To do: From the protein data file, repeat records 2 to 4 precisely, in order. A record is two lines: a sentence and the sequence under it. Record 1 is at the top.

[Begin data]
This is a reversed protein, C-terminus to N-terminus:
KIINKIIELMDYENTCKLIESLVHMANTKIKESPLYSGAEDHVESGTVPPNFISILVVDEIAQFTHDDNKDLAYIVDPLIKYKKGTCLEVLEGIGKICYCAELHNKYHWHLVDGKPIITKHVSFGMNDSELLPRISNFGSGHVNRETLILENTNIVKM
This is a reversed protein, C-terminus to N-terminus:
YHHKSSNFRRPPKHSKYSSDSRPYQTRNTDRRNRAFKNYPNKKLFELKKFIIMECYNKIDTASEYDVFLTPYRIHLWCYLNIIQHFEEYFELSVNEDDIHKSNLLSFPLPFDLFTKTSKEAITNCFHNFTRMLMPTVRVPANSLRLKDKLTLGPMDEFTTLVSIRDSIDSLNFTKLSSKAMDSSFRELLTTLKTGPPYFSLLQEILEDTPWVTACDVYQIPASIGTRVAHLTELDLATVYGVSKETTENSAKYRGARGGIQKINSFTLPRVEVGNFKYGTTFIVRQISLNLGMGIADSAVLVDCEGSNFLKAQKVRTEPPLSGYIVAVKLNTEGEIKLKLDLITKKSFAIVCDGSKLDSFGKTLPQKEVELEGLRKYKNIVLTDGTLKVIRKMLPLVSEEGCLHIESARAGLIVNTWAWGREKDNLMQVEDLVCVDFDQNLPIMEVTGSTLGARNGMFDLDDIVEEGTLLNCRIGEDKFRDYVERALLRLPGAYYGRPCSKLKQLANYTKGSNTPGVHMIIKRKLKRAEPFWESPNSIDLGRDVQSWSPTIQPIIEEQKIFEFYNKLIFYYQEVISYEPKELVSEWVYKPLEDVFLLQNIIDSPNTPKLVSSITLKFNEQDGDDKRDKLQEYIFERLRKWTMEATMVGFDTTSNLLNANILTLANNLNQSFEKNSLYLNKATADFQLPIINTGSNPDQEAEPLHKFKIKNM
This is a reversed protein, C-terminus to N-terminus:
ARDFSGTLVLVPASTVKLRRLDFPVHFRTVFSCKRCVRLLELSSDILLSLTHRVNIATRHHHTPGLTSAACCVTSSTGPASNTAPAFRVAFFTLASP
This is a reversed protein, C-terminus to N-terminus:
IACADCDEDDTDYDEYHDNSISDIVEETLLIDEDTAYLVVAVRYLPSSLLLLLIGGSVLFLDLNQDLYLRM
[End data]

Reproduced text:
This is a reversed protein, C-terminus to N-terminus:
YHHKSSNFRRPPKHSKYSSDSRPYQTRNTDRRNRAFKNYPNKKLFELKKFIIMECYNKIDTASEYDVFLTPYRIHLWCYLNIIQHFEEYFELSVNEDDIHKSNLLSFPLPFDLFTKTSKEAITNCFHNFTRMLMPTVRVPANSLRLKDKLTLGPMDEFTTLVSIRDSIDSLNFTKLSSKAMDSSFRELLTTLKTGPPYFSLLQEILEDTPWVTACDVYQIPASIGTRVAHLTELDLATVYGVSKETTENSAKYRGARGGIQKINSFTLPRVEVGNFKYGTTFIVRQISLNLGMGIADSAVLVDCEGSNFLKAQKVRTEPPLSGYIVAVKLNTEGEIKLKLDLITKKSFAIVCDGSKLDSFGKTLPQKEVELEGLRKYKNIVLTDGTLKVIRKMLPLVSEEGCLHIESARAGLIVNTWAWGREKDNLMQVEDLVCVDFDQNLPIMEVTGSTLGARNGMFDLDDIVEEGTLLNCRIGEDKFRDYVERALLRLPGAYYGRPCSKLKQLANYTKGSNTPGVHMIIKRKLKRAEPFWESPNSIDLGRDVQSWSPTIQPIIEEQKIFEFYNKLIFYYQEVISYEPKELVSEWVYKPLEDVFLLQNIIDSPNTPKLVSSITLKFNEQDGDDKRDKLQEYIFERLRKWTMEATMVGFDTTSNLLNANILTLANNLNQSFEKNSLYLNKATADFQLPIINTGSNPDQEAEPLHKFKIKNM
This is a reversed protein, C-terminus to N-terminus:
ARDFSGTLVLVPASTVKLRRLDFPVHFRTVFSCKRCVRLLELSSDILLSLTHRVNIATRHHHTPGLTSAACCVTSSTGPASNTAPAFRVAFFTLASP
This is a reversed protein, C-terminus to N-terminus:
IACADCDEDDTDYDEYHDNSISDIVEETLLIDEDTAYLVVAVRYLPSSLLLLLIGGSVLFLDLNQDLYLRM